Flattery Will Get You Nowhere
You can steal the plays, but that doesn’t mean you can execute the playbook.
This week in the New York Times, Houston Public Schools explained how its troubled schools were looking to improve by mimicking successful charter schools.
It’s great that HPS is acknowledging that charter schools are successful in educating low-income, urban kids. And it’s said that imitation is the sincerest form of flattery. But, it’s shortsighted to think that by cherry-picking a few plays from the charter school playbook achievement is going to rise in regular public schools.
HPS teamed up with Harvard researcher Dr. Ronald Fryer to identify and implement five key ideas common to successful charters: “longer school days and years; more rigorous and selective hiring of principals and teachers; frequent quizzes whose results determine what needs to be retaught; what he calls ‘high-dosage tutoring’; and a ‘no excuses’ culture.”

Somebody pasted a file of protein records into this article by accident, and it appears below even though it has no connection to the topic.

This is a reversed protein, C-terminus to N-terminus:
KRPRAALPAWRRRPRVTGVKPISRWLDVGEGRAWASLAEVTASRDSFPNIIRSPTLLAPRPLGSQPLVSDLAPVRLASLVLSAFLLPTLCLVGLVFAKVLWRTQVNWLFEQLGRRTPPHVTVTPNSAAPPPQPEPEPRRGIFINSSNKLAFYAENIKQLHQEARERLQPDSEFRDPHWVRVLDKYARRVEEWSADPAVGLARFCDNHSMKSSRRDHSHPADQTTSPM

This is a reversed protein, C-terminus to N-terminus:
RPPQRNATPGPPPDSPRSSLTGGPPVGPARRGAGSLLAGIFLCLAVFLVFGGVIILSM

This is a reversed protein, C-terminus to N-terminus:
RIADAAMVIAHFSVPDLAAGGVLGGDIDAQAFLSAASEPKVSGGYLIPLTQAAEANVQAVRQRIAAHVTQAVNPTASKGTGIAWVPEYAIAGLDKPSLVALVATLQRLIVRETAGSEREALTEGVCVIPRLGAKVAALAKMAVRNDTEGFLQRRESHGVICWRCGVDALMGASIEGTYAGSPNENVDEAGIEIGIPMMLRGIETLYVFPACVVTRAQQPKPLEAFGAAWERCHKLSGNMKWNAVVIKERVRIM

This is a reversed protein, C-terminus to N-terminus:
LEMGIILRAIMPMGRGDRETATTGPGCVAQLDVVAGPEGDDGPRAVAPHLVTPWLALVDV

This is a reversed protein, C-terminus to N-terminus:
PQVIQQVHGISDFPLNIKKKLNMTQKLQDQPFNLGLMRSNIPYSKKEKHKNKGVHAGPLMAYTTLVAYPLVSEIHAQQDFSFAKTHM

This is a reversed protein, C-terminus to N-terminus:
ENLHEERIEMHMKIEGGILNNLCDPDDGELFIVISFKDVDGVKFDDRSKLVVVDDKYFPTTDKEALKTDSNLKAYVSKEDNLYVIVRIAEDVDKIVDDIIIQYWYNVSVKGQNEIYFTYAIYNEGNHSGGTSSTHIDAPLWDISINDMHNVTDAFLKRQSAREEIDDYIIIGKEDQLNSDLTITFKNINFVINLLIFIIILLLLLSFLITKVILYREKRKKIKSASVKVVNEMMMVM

This approach demonstrates the lack of understanding about what is truly happening in charter schools.
HPS can’t just pick and choose charter school elements and think that’ll change everything. Charter schools are an entire culture shift that cultivates innovation and provides freedom from burdensome regulations.
Giving more quizzes and making the school day longer isn’t going to have the systemic change that comes out of a true charter environment.
“If you see something good, why not try to replicate it?” said Terry Grier, Houston’s superintendent.
Sure. But instead of just trying to replicate charter schools, why not become one – don’t just steal the plays, steal the playbook.